– EN Fitness & Wellbeing – As any parent will know, it’s a struggle to get a teenager to switch off from social media.
However, researchers from the University of Oxford have now conducted a study into how long teens spent using platforms like Facebook and Instagram on a normal school day and their corresponding life satisfaction ratings, and found that social media has a “trivial” effect on happiness.
“The current research has used improved data and statistical approaches and found most links between life satisfaction and social media use were trivial,” the study authors commented in a statement. “Yet there were some bidirectional effects: Lower life satisfaction led to increased social media use and vice versa. These bidirectional effects were more consistent for females than for males, but again, these were modest trends.”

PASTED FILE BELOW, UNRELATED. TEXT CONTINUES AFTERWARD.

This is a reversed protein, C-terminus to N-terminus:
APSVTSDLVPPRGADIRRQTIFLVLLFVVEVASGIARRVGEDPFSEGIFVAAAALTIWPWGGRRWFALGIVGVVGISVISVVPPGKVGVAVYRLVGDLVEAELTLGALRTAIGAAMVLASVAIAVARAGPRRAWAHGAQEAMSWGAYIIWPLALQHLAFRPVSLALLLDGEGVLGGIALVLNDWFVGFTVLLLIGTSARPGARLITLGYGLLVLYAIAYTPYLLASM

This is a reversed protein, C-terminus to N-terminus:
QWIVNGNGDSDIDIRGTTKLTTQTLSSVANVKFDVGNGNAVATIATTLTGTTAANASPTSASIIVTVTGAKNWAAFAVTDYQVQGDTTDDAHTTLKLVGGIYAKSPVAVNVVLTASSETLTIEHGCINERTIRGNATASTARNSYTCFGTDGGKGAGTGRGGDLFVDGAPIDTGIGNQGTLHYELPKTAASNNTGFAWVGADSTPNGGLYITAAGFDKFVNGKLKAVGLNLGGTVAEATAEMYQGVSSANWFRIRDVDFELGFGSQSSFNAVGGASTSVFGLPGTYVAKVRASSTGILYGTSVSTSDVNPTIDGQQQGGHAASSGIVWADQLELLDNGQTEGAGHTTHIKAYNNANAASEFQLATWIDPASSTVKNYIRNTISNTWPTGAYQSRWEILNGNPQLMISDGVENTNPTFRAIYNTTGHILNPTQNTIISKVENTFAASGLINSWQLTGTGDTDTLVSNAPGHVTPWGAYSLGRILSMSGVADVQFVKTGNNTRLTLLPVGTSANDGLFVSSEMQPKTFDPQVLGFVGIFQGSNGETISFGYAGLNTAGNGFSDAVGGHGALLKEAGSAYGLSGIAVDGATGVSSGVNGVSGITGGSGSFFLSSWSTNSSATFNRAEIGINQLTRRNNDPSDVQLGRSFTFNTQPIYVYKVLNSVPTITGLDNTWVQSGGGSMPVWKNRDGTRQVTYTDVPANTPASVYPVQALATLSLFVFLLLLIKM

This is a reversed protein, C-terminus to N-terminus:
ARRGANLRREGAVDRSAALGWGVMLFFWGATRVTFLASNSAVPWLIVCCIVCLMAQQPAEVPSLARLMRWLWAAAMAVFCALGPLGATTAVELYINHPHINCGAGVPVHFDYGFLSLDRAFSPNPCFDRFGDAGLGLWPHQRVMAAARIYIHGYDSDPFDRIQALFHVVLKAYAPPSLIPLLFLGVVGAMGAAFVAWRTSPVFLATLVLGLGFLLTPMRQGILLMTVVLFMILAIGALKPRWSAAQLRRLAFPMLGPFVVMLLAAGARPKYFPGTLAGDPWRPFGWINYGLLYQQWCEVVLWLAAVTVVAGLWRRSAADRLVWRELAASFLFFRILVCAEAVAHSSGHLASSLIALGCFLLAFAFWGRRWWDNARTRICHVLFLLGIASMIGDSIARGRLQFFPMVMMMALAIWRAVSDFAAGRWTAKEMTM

For the research, the investigators used an eight-year survey of U.K. households involving 12,000 British teenagers.
While the U.K. Household Panel Study provided the highest quality longitudinal data available, the authors noted that they were limited to the use of self-reported social media usage because of the lack of sharing between social media companies and scientists who are “trying to investigate their impact”.
Looking to the future, the researchers hope to further delve into the many roles that social media plays in the lives of young people.
“While our study is a very promising step towards robust science in this area, it is only the first step. To ultimately understand how the diverse uses of social media affect teenagers we need industry data,” Amy Orben, a college lecturer in psychology at the University of Oxford, added.
Full results have been published in the journal PNAS.